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Like ancient Eastern and Western academies, the Seventh Academy offers tools for self-awareness and culture transformation.


The Academy has no fixed doctrines, absolute truths, dogma, or rigid positions.  Academy seminars focus on understanding - and the tools that help us understand.

What does this mean?

The Buddha's "Raft Parable" describes it nicely:


Along the path of life, we may need to cross a river.  If we already have a raft, that's great.  If we don't, we find one.  Either way, the raft is just a tool.  Whatever type of raft gets us across that river at that particular place is the right tool for us at that time.

Each raft is important only as long as it is useful. Once we cross the river, the Buddha advised, we can put down the raft.  We don't need to carry it along with us.  If and when we come to another river, we will find another raft suited to that river.

Similarly, Seventh Academy seminars offer methods for working with our lives.  Once these tools have been mastered, they can be applied to any endeavor.


But they aren't meant to be carried around, worshipped, or held up as the best or only ways.  They are meaningful only so long as they are useful.

The Academy Teaches About How to Learn

(rather than what to learn).


These concepts are the essential building blocks on which all of the Seventh Academy classes and workshops are built.








Why the
Seventh Academy?

What's my role in The Academy as a student?

Chris Largent

Chris Largent has taught university-level philosophy and has consulted to regional businesses and governments for over forty years.


At the University of Delaware and Widener University, he taught courses on the histories of philosophy and religion, life philosophies, ethics, logic, business ethics, nursing ethics, and critical thinking at the Widener Law School.


He continues to be an advisor for interfaith studies and graduate degrees on mysticism.


He has given seminars at the New York Open Center, the Omega Institute in Rhinebeck, the School for Practical Philosophy in New York, Chicago's Crossroads Center for Faith and Work, the World Business Academy, the Global Structures Convocation in Washington DC, the American Academy of Religion, the Foundation for Global Community in Palo Alto, the Wainwright House in New York, the Global Renaissance Alliance in Seattle, the Society for the Advancement of Socio-Economics, the American Society for Quality Management, and the famed treatment center in Wickenburg, Arizona, the Meadows.


He has given lectures on mysticism and the interface of science and religion in Chicago and on political activism in Seattle, Philadelphia, and Washington, DC, where he taught the historical background and structure of the Constitution for Marianne Williamson's Global Renaissance Alliance.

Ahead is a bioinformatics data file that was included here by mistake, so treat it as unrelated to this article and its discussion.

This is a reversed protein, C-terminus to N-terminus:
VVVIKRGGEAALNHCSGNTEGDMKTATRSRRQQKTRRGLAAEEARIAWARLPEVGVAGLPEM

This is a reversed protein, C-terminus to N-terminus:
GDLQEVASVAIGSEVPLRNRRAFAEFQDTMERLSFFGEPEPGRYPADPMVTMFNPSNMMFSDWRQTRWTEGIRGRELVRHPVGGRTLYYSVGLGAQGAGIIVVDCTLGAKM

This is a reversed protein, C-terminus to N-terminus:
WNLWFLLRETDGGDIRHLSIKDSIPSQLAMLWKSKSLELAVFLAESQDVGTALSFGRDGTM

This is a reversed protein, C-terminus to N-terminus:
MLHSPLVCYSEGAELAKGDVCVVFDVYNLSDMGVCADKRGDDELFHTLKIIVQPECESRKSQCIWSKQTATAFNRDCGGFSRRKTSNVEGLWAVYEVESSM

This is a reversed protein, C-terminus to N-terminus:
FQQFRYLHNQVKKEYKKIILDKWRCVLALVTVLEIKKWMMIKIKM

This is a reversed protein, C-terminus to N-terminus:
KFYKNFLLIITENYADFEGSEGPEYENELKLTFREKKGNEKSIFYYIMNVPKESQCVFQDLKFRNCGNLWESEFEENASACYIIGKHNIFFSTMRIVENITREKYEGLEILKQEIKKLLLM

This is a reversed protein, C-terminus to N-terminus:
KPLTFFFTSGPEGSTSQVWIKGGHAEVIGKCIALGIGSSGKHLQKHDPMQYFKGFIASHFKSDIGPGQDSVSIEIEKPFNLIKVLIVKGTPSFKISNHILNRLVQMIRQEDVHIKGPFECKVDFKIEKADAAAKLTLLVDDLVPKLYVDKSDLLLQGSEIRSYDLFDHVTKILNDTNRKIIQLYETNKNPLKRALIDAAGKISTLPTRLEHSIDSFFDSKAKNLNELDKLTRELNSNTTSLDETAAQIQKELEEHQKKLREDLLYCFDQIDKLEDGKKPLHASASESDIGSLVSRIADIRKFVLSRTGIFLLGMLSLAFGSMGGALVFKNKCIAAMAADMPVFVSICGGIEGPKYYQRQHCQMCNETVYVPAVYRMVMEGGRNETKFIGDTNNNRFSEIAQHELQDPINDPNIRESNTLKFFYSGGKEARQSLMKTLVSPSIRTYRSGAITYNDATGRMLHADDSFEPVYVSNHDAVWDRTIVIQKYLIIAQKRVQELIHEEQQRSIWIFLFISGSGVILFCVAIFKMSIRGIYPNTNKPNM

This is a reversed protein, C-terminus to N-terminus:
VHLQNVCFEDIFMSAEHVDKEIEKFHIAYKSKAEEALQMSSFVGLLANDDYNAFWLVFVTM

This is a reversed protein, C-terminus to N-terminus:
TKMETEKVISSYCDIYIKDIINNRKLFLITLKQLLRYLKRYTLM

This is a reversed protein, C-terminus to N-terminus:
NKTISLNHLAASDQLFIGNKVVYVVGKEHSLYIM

Chris has been a member of many professional and activist organizations, including the American Philosophical Association, the American Academy of Religion, the British Society for the Philosophy of Science, the Committee for the International Year of Tibet, the Institute for the Arts of Democracy, the Living Economy Network, Message to the Media, and the International Center for the Study of Psychiatry and Psychology.


Chris has also been a bank manager, a marketing manager, co-owner of a publishing house, consulting editor for Prentice-Hall, Berrett-Koehler, Chrysalis Books, and Quest Books, a radio talk-show host on alternative healing.


He is a hypnotherapist, a master dream interpreter, and a student of symbol systems.


He has also been an advisor/trainer to businesses on diversity, communication, conflict resolution, time management, stress management, problem-solving, and team building.


Early in the 21st Century, he worked as a workforce development consultant, having had contracts with the Delaware Department of Labor, the U.S. Department of Labor, and Public/Private Ventures, a social-policy-research nonprofit, which gave him a contract to study corporations that help people get out of poverty.  


Author of many magazine articles and poems, he is also co-author (with Denise Breton) of The Soul of Economies: Spiritual Evolution Goes to the Marketplace (Idea House, 1991), one of the first books to bring spirituality and business together, The Paradigm Conspiracy: Why Our Social Systems Violate Our Human Potential and How We Can Change Them (Hazelden, 1996), the most extensive work on how worldviews change in societies, and Love, Soul, and Freedom: Dancing with Rumi on the Mystic Path (Hazelden, 1998), the only book on the mystic path as a matrix for mystical experiences in everyday life.


These three works were praised by many thinkers, including the Dalai Lama, Stephen Covey, Marianne Williamson, Paul Kivel, Barbara Brennan, Amitai Etzioni, Willis Harman, Ravi Batra, Charles Tart, Anatoly Ivanov (perestroika leader and professor at Moscow University), and famed Russian poet Yevgeny Yevtushenko.


Chris was a contributor to the Georg and Trisha Feuerstein’s Voices on the Threshold of Tomorrow and to Marianne Williamson’s Imagine.


He was also chosen, along with world religious leaders, to contribute to From the Ashes:

A Spiritual Response to the Attack on America — Experience, Strength, and Hope from Spiritual Leaders and Extraordinary Citizens, the profits from the book going to disaster relief funds.


His latest books are the acclaimed 11th-Century novel Tapestry and a re-presentation of the practical teachings of Rome's famous former slave turned teacher, The Best Advice in History: Epictetus' Manual for Living.

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